They are drying now, and the paper for the real deal is in the freezer. Other responsibilities delayed the start of the print run, but it will happen soon!
Block 8 test – rock ripples, cliff shading. The next test round will be a little different, but I think all the elements are there.
It’s definitely Spring here. I have a Mexican Plum in front that is COMPLETELY covered in blooms.
They really aren’t any good to eat, sadly, but I think the birds like them.
I’ve finished carving the final, I hope, block for the rockpile print. It’s not quite done in this shot. Chisels are 1mm and 3mm, for scale.
More test printing soon, then hopefully can start printing in earnest this weekend! Stay tuned.
When I started working on the rockpile project, I wasn’t sure where the color would go, what blocks I would need, and so on. I drew and carved the key block, then thought about where the lightest colors would go and carved some color blocks for those, using transfer sheets printed from the key block to locate their edges. I started test-printing in earnest earlier this month, when I had blocks for light grayish, light bluish, green and reddish. First I tested some of the colors I though would be good to use, to see how they overlap and combine to make other hues. I kept notes and spots of color to document the saturation of the pigment I used to print.
After the initial testing, the results of which I showed in the last post, I decided to add some darker shading in some areas. Here are my transfer sheets:
Notice there is a thinner paper of the gampi type laminated on a thicker backing sheet. The lines were printed from the key block, then I marked and colored in the areas of the new blocks that are to remain. The blue is for water and sky shading; the yellow is to darken some areas of the rock, and the pink is for some even darker shadows on the rocks.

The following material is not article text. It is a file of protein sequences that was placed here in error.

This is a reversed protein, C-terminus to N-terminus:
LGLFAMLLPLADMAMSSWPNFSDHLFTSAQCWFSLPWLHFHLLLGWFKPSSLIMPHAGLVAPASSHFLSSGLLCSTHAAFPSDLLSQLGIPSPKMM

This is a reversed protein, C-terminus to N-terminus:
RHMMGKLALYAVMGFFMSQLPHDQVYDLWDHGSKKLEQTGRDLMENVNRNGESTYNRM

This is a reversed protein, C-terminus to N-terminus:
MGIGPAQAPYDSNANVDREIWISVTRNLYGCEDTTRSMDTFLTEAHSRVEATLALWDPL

These transfer sheets get pasted UPSIDE DOWN on the new blocks using the same registration marks I’ll later use for printing, the thicker backing paper gets peeled off, and often part of the gampi gets peeled off along with it, leaving the face of the gampi with the lines and colors against the wood and visible through what’s left of the gampi. If it is still too thick, I can moisten it a little on one edge, and peel off another layer.
This block is one I’ve already test-printed from, but shows what the transferred gampi looks like after it’s pasted down and the excess is peeled off. It’s super-easy to see what to carve!
Here are my newest blocks after some test printing, and the two surviving test prints with their new shading.
I think it is starting to come together! I think I need a little more color on the trees on top of the hill, and more definition of the cliff face. I’ll see what I can do with my current blocks (there are 7!), but I might need to do more carving.
I’ve added another color, burnt sienna, to the two surviving test prints (there were three, but I made the boneheaded move of printing one upside down, of course) . Also the test on top has a bit of a turquoise bokashi that deserves its own block on the sky and water. I might have registration problems with the green; that is too be seen.